Wednesday, 5 October 2016

Devotion to The Sacred Heart, Its Theology, History and Philosophy part 39.

By  Rev. Joseph J. C. Petrovits, J.C.B., S.T.L.

II. Be that as it may, the work of Father Croiset, who was the immediate exponent of this Devotion after the demise of Blessed Margaret Mary, fails to shed more light on the subject under discussion. The first chapter of his work contains words which might justly induce one to believe that he considered the uncreated love as a partial formal object of the Devotion. " By the Devotion to the Sacred Heart'' he says, " we understand the ardent love which we conceive for Jesus Christ in remembrance of all the miracles He wrought for us to testify His tenderness, and, above all, in the Sacrament of the Eucharist, which is the miracle of His love."  If we are to worship His love in commemoration of all the miracles He performed for us, then the uncreated love seems to be included, for the first miracle was His Incarnation and the created love that accompanied it and followed from it. All the consequent miracles are to be attributed to this, for it was their incipient cause.

This is the only passage in Father Croiset's writings which would permit one to consider the love of Christ under such a comprehensive aspect, all the rest confine themselves to the immense love which in-duced the Son of God to embrace death for us, and to give Himself to us in the Most Blessed Sacrament of the Eucharist, without being deterred from such a miracle at the sight of the ingratitude and outrages which in this state as an immolated victim He was to receive to the end of time. 

III. Only a very indefinite idea of the uncreated love can be traced in the writings of Father From-ment, a contemporary of Father Croiset, though he does not leave us in doubt as to the created love.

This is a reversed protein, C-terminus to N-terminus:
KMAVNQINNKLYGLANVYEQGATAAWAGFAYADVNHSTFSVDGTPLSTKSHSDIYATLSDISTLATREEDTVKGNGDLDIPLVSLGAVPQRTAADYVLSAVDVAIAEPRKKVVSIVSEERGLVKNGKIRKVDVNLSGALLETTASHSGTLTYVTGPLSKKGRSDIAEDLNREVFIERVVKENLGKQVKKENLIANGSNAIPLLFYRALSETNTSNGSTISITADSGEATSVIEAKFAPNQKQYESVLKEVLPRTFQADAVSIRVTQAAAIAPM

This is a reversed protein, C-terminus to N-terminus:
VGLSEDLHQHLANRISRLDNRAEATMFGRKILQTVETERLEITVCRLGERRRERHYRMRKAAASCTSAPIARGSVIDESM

IV. Father Galliffet in one of his chapters speaks of the love of Jesus for men. " What is man by nature'' he asks, " in the sight of God? Dust and ashes. But what did he become through sin? The enemy of God, the slave of the demon, condemned to eternal death. In this condition, deserving only the contempt and hatred of the Saint of Saints, Jesus loved him and formed the design of rescuing him from the evils which beset him, and of bestowing on him infinite benefits. And in what way did He manifest the greatness of His love ? He offered Himself to His Father for these criminals, to bear in their stead the torments they had merited." The love of Jesus which formed the design of rescuing man is differentiated here from the love which induced Him to offer Himself to His Heavenly Father. The distinction between the two is quite apparent. The former is the uncreated love, the latter is the created love. This is the only passage in the whole work of Father Galliffet where the two loves are pointed out with such precision.

V. Bishop Languet did not fail to express himself on this subject. "If it were imperative," he says, " to point out in detail the object of this Devotion, I would say that by the Heart of Jesus Christ, the God-man, we understand principally the desires, affections, and sentiments with which this divine Heart was filled while on earth, and which still stimulate it in Heaven, whether towards God, for whose glory He became man, or towards men, whose salvation He wished to procure by His Incarnation and death."  The sentiments and affections which actuated the Son of God to become man for the glory of God and for our salvation imply a pre-existent agent, in other words, they refer to the uncreated love.